Info

800 1200 1600 2000 2400 ^ 2800 Temperature (° F)-►

Fig. 10.1. Relative Material Temperature Limits

Polymer and Metal Matrix Composites Ceramic Matrix Composites

Strengthening Toughening

Strengthening Toughening

Fig. 10.3. Stress-Strain for Monolithic and Ceramic Matrix Composites

Debonding

Fiber Pull-out
Fig. 10.4. Crack Dissipation Mechanisms

mechanisms of debonding and fiber pull-out are shown in Fig. 10.4. For these mechanisms to be effective, there must be a relatively weak bond at the fiber-to-matrix interface. If there is a strong bond, the crack will propagate straight through the fibers, resulting in little or no energy absorption. Therefore, proper control of the interface is critical. Coatings are often applied to protect the fibers during processing and to provide a weak fiber-to-matrix bond.

Carbon-carbon (C-C) composites1 are the oldest and most mature of the ceramic matrix composites. They were developed in the 1950s by the aerospace industry for use as rocket motor casings, heat shields, leading edges, and thermal protection. It should be noted that C-C composites are often treated as a separate material class from other ceramic matrix composites, but their usage and fabrication procedures are similar and overlap other ceramic matrix composites. A relative comparison of C-C with other ceramic matrix composites is given in Table 10.1. For high temperature applications carbon-carbon composites offer exceptional thermal stability (>4000° F) in non-oxidizing atmospheres, along with low densities (0.054-0.072lb/in.3). Their low thermal expansion and range of thermal conductivities provides high thermal shock resistance. In vacuum and inert gas atmospheres, carbon is an extremely stable material, capable of use to temperatures exceeding 4000° F. However, in oxidizing atmospheres, it starts oxidizing at temperatures as low as 950° F. Therefore, C-C composites for elevated temperature applications must be protected with oxidation resistant coating systems, such as silicon carbide that is over-coated with glasses. The silicon carbide coating provides the basic protection, while the glass over-coat melts and flows into coating cracks at elevated temperature. In addition, oxidation inhibitors, such as boron, are often added to the matrix to provide additional protection.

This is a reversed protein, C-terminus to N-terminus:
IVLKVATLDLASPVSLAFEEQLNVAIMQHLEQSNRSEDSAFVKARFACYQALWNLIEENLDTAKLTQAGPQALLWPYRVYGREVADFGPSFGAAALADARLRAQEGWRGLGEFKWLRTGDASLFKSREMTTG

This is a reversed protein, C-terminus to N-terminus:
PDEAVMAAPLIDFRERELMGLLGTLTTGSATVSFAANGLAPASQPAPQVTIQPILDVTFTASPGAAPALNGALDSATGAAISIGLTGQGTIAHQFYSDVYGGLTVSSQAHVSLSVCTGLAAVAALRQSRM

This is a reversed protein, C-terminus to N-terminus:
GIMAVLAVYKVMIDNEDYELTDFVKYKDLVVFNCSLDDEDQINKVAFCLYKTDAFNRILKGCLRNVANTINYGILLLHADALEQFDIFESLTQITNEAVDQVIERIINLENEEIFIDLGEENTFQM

Ceramic matrix materials include the element carbon, glasses, glass-ceramics, oxides (e.g., alumina - Al2O3) and non-oxides (e.g., silicon carbide - SiC). The majority of ceramic materials are crystalline with predominately ionic bonding,

Table 10.1 Carbon-Carbon and Ceramic Composite Comparison

Carbon-Carbon

Continuous CMCs

Discontinuous CMCs

Exceptional High Temp Mech

Excellent High Temp Mech

Excellent High Temp

Properties

Properties

Mech Properties

High Specific Strength and

High Specific Strength and

Lower Specific Strength

Stiffness

Stiffness

and Stiffness

Low to Moderate Toughness

Low to Moderate Toughness

Was this article helpful?

0 0

Post a comment